http://www.digitaljournal.com/tech-and-science/technology/freezing-lithium-batteries-makes-them-safer/article/491569

Freezing lithium batteries makes them safer

Posted May 1, 2017 by Tim Sandle
Researchers have used a process called ice-templating to control the electrolyte structure in lithium batteries. The process is non-flammable, non-toxic and flexible, and leads to longer battery life.
BEWARE: The lithium  button battery  is quite small and easily swallowed by young children.
BEWARE: The lithium "button battery" is quite small and easily swallowed by young children.
Via YouTube
The process has been developed by Professor Yuan Yang from New York’s Columbia Engineering. The aim as to develop a method to create lithium batteries that are safer, with a longer battery life, and which are also bendable. Such a battery could be used in the production of flexible smartphones.
The method, Laboratory Manager reports, uses a process called ice-templating. This allows the structure of the solid electrolyte for lithium batteries to be controlled. Such batteries are the mainstay of portable electronics, electric vehicles, and grid-level energy storage.
Ice templating, also known as freeze casting, is a shaping route for macroporous materials. Over the past 15 years, it has been widely applied to various classes of materials, and in particular ceramics. Prior to the new research ice tempting had not been used to produce a flexible solid electrolyte for batteries.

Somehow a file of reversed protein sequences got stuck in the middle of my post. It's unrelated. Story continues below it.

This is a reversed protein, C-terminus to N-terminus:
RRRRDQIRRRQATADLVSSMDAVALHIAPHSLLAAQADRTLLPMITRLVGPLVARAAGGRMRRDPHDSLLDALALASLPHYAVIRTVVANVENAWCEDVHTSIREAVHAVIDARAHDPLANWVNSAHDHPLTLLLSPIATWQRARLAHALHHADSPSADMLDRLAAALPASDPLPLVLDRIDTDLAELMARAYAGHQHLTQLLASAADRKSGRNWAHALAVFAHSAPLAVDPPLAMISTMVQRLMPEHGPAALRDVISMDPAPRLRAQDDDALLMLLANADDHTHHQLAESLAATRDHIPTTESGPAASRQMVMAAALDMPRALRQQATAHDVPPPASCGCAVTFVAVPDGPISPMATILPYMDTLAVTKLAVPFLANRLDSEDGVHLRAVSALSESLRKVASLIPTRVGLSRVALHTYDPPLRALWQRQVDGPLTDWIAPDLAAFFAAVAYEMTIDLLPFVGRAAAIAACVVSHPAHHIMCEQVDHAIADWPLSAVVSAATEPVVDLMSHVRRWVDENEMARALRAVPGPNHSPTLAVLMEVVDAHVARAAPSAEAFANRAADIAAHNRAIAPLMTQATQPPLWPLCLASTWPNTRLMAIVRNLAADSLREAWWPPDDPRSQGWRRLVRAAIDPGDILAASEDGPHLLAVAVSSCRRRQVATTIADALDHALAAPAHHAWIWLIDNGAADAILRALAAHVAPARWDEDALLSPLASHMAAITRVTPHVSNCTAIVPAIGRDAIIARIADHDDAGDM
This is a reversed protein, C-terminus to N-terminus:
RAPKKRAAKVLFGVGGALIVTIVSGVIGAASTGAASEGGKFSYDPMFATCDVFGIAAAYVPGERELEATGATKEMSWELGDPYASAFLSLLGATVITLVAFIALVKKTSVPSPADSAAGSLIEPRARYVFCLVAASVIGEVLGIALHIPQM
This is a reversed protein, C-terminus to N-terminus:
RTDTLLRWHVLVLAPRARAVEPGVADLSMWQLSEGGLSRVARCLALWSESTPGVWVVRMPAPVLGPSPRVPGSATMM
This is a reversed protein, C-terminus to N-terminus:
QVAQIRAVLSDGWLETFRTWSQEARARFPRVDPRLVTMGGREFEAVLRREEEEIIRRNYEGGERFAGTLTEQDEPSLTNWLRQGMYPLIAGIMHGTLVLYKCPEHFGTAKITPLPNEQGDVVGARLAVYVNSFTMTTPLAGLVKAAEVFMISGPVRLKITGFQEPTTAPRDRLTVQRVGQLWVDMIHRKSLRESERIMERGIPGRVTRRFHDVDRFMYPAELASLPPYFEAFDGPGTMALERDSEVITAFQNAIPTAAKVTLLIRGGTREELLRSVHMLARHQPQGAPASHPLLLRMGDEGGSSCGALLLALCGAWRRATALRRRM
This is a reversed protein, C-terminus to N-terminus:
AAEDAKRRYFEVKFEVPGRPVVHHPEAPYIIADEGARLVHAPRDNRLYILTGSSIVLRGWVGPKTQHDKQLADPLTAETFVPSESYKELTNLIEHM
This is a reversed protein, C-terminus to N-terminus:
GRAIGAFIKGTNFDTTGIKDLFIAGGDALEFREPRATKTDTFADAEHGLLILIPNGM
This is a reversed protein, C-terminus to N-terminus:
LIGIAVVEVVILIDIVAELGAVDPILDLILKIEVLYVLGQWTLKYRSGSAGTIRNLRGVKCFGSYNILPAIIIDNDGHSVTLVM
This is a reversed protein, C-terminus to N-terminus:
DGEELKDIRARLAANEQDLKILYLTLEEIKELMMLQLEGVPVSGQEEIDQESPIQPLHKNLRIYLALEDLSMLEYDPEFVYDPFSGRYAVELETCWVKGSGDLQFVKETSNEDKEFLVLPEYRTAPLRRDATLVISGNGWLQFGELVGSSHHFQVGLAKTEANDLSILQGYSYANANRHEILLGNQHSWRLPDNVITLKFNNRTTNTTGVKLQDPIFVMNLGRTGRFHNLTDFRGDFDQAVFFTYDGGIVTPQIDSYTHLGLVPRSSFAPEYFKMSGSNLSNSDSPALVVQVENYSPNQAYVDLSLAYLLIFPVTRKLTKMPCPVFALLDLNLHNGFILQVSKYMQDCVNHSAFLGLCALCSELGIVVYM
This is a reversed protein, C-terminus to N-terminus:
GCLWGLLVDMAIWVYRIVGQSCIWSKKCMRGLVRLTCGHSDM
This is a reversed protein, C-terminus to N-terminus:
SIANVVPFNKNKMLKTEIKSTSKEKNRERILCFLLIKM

The process is not only designed to render batteries flexible there is also a safety feature. Liquid electrolyte is highly flammable; for example, there have been safety issues with some laptops and other electronic devices. To overcome this, the researchers supplemented a solid electrolyte for the liquid electrolyte commonly used to produce solid-state lithium batteries.
READ MORE: Are liquid metals the future of electronics?
For the process the scientists cooled the aqueous solution with ceramic particles and allowed the ice grow. The forming ice pushed away and concentrate the ceramic particles. Following this the researchers applied a vacuum to transition the solid ice to a gas, which resulted in a vertically aligned structure. At the end of the process the researchers added the ceramic structure with a polymer, which provided mechanical support and flexibility to the electrolyte and provided a fast highway for lithium ions.
Tests on the batteries not only showed them to be safer and flexible, the battery density also increased, adding additional power in the region of a 60 percent increase. The tests will lead to further development work.
The study research has been published in the journal Nano Letters. The research paper is titled “A Flexible Solid Composite Electrolyte with Vertically Aligned and Connected Ion-Conducting Nanoparticles for Lithium Batteries.”